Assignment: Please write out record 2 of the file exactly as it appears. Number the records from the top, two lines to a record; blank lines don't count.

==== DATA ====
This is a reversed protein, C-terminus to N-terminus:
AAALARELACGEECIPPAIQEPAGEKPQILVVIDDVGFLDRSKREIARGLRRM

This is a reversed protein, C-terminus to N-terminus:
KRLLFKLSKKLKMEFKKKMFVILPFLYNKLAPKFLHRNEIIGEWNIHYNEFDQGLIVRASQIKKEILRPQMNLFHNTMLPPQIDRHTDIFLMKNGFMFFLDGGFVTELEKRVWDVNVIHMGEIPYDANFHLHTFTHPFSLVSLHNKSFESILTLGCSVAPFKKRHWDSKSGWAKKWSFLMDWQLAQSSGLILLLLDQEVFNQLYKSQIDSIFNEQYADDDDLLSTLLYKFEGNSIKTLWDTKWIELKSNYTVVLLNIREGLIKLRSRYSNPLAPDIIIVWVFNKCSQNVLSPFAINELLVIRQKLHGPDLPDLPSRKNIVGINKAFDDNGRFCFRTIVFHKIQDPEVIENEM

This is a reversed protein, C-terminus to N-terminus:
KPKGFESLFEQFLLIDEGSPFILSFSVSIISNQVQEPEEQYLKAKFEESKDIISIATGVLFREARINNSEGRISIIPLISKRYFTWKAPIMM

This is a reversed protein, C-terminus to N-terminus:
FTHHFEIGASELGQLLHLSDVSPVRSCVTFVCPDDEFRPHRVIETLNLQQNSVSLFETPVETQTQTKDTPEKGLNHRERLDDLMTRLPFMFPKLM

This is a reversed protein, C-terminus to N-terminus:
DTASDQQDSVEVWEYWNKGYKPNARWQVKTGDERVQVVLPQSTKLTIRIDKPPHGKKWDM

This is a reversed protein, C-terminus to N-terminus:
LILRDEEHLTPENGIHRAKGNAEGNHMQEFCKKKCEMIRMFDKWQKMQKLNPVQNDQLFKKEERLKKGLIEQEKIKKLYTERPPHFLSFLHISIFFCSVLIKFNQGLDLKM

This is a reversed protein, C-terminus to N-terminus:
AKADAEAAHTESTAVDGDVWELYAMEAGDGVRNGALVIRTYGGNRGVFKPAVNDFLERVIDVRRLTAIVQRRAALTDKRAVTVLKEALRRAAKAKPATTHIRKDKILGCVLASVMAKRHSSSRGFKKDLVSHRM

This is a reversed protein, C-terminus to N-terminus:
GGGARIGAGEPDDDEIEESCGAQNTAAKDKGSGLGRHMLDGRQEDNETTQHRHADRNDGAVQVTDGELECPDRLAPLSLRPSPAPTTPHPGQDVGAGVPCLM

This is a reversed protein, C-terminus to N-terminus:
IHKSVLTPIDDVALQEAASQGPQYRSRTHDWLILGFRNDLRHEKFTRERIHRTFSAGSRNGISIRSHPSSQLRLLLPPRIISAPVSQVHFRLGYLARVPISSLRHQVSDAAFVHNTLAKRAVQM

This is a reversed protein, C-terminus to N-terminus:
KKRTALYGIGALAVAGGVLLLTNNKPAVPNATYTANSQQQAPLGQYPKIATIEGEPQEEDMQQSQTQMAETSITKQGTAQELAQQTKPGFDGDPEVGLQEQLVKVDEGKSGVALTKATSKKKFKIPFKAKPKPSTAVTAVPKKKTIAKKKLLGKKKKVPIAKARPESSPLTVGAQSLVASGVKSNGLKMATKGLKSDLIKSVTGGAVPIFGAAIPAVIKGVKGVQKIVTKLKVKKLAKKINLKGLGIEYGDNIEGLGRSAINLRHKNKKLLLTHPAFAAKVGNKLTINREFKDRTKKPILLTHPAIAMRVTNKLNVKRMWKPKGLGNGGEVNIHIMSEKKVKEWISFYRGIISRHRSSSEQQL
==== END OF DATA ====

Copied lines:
This is a reversed protein, C-terminus to N-terminus:
KRLLFKLSKKLKMEFKKKMFVILPFLYNKLAPKFLHRNEIIGEWNIHYNEFDQGLIVRASQIKKEILRPQMNLFHNTMLPPQIDRHTDIFLMKNGFMFFLDGGFVTELEKRVWDVNVIHMGEIPYDANFHLHTFTHPFSLVSLHNKSFESILTLGCSVAPFKKRHWDSKSGWAKKWSFLMDWQLAQSSGLILLLLDQEVFNQLYKSQIDSIFNEQYADDDDLLSTLLYKFEGNSIKTLWDTKWIELKSNYTVVLLNIREGLIKLRSRYSNPLAPDIIIVWVFNKCSQNVLSPFAINELLVIRQKLHGPDLPDLPSRKNIVGINKAFDDNGRFCFRTIVFHKIQDPEVIENEM